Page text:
Erosion due to overgrazing by sheep and goats is very common over the hilly areas of Madhya Pradesh, Rajasthan and the low rainfall areas of Maharashtra, Karnataka and Andhra Pradesh.
             
              It is also common in Jammu and Himachal Pradesh. Shifting cultivation is responsible for soil erosion in many tropical forest areas in the country. This mode of cultivation is a serious menace in Assam, Meghalaya, Tripura, Nagaland, Mizoram, Kerala, Andhra Pradesh, Orissa and parts of Madhya Pradesh. It is estimated that over 80,000 hectares of cultivated land of India have already been lost.
             
              Ravines are wide spread in the Chambal basin. They cover over 6 lakh hectares of land in Gwalior, Morena and Bhind districts of Madhya Pradesh, and Agra, Etawah and Jalaun districts of Uttar Pradesh. In Tamil Nadu, ravines are common in South Arcot, North Arcot, Kanyakumari, Tiruchirapalli, Chingleput, Salem and Coimbatore districts. In West Bengal numerous gullies and ravines exist in the upper catchment areas of the Kangsabati River in Purulia district. The country is losing about 8,000 hectarers to ravines every year.
             
              It is estimated that over 80,000 hectares of cultivated land of India have already been lost and a much larger area is rendered less productive by soil erosion every year. Soil erosion is a national menace for the Indian agriculture and its bad effects are seen in other spheres also. Eroded materials are carried down to rivers and they lower down their carrying capacity, and cause frequent flood and damage to agricultural lands.
             
              The bed of the Kaveri River in Tiruchirapalli and Tanjavur districts of Tamil Nadu, for example, has gradually risen and many of the old irrigation sluices and drainage inlets have got blocked. The shallowing of the Brahmaputra causes flood every year. Silting of tanks is another serious consequence of soil erosion. A large number of tanks in different parts of the country get silted every year.
             
              The two most active agents of soil erosion in India are wind and running water. Wind erosion is common in arid and semi-arid areas of Gujarat; Rajasthan and Haryana Light soils are more susceptible to wind erosion than heavier soil. Sands removed by wind spread over adjoining cultivated lands and destroy their fertility.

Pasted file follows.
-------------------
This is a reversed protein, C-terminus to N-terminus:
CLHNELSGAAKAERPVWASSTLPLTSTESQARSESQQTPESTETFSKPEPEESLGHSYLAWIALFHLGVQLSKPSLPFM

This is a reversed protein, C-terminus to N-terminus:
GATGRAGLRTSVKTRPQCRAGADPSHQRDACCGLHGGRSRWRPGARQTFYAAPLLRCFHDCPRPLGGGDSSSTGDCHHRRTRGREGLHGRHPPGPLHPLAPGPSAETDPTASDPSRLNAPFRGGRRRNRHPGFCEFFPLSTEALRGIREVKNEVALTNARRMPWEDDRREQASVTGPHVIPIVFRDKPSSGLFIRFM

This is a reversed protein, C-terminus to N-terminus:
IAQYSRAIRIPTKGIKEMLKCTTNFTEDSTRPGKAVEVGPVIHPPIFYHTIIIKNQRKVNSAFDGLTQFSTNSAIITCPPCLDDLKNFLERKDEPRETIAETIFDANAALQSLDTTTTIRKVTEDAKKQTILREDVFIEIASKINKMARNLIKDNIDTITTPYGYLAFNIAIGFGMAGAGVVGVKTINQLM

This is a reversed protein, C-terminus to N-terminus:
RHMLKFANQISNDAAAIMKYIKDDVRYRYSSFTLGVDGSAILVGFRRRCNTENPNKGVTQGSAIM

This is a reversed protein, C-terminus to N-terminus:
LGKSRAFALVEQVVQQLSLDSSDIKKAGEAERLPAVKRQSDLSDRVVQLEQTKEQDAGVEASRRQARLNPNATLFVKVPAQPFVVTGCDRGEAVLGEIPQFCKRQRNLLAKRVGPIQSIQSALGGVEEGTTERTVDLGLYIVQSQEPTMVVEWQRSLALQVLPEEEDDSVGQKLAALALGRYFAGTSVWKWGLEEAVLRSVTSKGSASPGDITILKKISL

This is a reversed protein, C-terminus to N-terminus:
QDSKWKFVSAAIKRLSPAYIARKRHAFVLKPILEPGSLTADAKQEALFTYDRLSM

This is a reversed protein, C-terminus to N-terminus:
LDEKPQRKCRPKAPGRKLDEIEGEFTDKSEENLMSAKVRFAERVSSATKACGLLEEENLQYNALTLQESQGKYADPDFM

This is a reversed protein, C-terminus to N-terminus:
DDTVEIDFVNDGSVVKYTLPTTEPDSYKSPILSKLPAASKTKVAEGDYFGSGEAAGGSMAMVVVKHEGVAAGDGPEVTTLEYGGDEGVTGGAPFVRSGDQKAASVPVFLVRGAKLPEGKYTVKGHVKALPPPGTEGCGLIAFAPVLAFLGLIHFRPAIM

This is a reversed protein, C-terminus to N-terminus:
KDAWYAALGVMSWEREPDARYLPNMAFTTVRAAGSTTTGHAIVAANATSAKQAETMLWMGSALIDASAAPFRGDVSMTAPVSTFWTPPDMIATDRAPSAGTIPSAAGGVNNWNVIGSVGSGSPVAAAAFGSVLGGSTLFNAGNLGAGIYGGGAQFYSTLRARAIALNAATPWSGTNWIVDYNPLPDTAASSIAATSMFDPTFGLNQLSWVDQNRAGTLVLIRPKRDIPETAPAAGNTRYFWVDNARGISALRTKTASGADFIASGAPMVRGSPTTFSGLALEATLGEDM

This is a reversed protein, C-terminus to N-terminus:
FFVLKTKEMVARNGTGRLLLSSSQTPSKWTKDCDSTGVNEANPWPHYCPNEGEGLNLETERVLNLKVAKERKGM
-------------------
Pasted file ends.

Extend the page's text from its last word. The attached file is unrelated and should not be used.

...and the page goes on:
Water erosion which is more serious and occurs extensively in different parts of India takes place mainly in the form of sheet and gully erosion. Sheet erosion takes place on lower lands after heavy shower and the soil removal is not easily noticeable. Gully erosion is common on steep slopes. Gullies deepen with rainfall, cut the agricultural lands into small fragments and make them unfit for cultivation.
             
              Several factors contribute to soil deterioration. For example, when the forests are cut, the supply of humus to the soil stops, and the capacity of running water to remove its top layer grow. If drainage system is disturbed, water logging or loss of soil moisture takes place; and if it is overused, it loses its fertility.
             
              The removal of the soil by running water in wet areas and wind in dry areas is referred to as soil erosion and the removal of its organic and mineral content is referred to as soil exhaustion. Soil degradation results from its misuse.
             
              The agencies involved in soil erosion, exhaustion and degradation are running water, wind, snow, animals and human beings. Human beings disturb the soil ecology by deforestation, overgrazing and unscientific methods of cultivation. Areas with poor vegetation and steep slope particularly in undulating terrain and along the river courses often exhibit badland topography.
             
              Erosion caused by the Kosi River has become proverbial. The dry lands of Rajasthan are subjected to wind erosion. Intensive farming and overgrazing accelerate erosion and desertification.
             
              Deforestation is one of the major causes of soil erosion; plants keep soil bound in locks of roots and thus prevent erosion. They also add humus to the soil by shedding leaves. Forests have been denuded practically in whole of India but their implication on soil erosion is more in hilly areas of the country especially in Himachal Pradesh and the Western Ghats.